Take his defense of “sound money.” What does he mean by it? A dollar which does not change in purchasing power over commodities? At times he seems to mean this, as when he tells the farmers that what they need now is higher prices. But at other times he talks of “dangerous inflation” when he opposes measures calculated to restore prices to something like their former level. Most of the time, as when he denounces “tampering with the currency,” he really adopts the bankers’ point of view that sound money is money which has a constant value in gold, no matter how much gold may have appreciated in terms of commodities. This, of course, really leads in time of depression to a deflationary policy. It constitutes serving not the debtors, but the creditors. The owners of bonds and mortgages who are paid interest and principal at a time when prices are abnormally low make an immense profit at the expense of those who borrowed the money from them at a higher price level. This obvious fact seems utterly to have escaped Mr. Hoover. He ignores it entirely, for instance, in his argument that going off the gold standard would have injured the debtors. There he speaks only of the fact that paying the principal of gold bonds, in currency at a discount in gold, would be a hardship. But how large a proportion of debt must be paid in gold? Ordinary farm mortgages certainly are not gold debts, and even the interest on “gold bonds” does not have to be paid in gold. In any case, if inflation had occurred as a result of going off the gold standard, the increase in commodity prices would have gone a long way to cancel any disadvantage to debtors caused by the depreciation of currency in terms of gold. If this part of Mr. Hoover’s speech had been delivered by a man more expert in the subject, it would have to be put down as deliberate misrepresentation.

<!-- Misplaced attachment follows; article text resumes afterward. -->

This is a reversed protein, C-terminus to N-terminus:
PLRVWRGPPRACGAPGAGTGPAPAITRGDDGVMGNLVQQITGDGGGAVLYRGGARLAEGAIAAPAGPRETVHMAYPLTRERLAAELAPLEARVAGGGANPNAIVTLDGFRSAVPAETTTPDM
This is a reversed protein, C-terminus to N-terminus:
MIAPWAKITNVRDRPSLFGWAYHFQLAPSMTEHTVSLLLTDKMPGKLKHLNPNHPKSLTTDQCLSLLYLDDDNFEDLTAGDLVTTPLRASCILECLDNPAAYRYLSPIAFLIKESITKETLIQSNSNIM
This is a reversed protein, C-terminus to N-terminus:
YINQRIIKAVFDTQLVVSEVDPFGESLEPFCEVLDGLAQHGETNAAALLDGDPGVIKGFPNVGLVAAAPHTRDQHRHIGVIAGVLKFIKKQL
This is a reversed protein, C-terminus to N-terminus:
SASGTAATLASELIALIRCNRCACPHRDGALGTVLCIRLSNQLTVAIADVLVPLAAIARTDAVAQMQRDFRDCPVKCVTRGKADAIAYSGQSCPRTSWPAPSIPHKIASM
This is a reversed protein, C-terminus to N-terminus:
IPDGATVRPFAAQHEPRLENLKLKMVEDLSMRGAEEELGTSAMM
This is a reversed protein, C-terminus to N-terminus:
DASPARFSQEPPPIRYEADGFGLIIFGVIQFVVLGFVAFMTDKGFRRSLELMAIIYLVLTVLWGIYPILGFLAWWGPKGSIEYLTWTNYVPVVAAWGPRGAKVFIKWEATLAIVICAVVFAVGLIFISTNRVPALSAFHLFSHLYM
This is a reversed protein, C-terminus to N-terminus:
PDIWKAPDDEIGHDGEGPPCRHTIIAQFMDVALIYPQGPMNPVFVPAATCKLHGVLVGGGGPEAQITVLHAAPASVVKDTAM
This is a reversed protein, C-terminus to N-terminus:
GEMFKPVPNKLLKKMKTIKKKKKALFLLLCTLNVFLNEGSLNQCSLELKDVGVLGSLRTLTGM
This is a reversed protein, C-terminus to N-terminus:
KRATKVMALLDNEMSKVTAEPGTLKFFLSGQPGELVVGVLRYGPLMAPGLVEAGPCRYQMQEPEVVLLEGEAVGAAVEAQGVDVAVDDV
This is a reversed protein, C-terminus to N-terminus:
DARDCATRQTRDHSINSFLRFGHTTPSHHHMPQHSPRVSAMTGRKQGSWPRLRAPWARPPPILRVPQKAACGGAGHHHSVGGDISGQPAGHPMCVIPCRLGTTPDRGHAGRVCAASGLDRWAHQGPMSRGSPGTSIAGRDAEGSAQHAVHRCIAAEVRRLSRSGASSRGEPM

His story of the heroic fight against abandonment of the gold standard seems to have been exaggerated for campaign purposes. At no time was the gold standard in the United States threatened by the withdrawal of gold from our banking reserves by foreigners. They could take only as much gold as their available funds here could buy; the amount of these was known, and was too small to threaten the adequacy of the reserves. When foreigners had taken abut all they could in this way, gold exports stopped, and this in turn aided confidence in this country. This eventuality was not due to any administration policy; it was automatic and predictable; and it was in fact predicted. Only Americans could have put us off the gold standard by hoarding gold or sending it abroad, wherever they might think capital was safer. But such a refuge was hard to find. Domestic hoarding was, of course, extensive, but most of it was in the form, not of gold, but of currency. The motive for much of the hoarding was undoubtedly fear of bank failures rather than fear for the currency. The Glass-Steagall Act helped to stem the tide of bank failures; it was also constructive in that it made possible the pursuit of an aggressive policy of buying government bonds by the Federal Reserve. But this was a different matter entirely. To represent it chiefly as a heroic defense of the gold standard is sheer melodrama.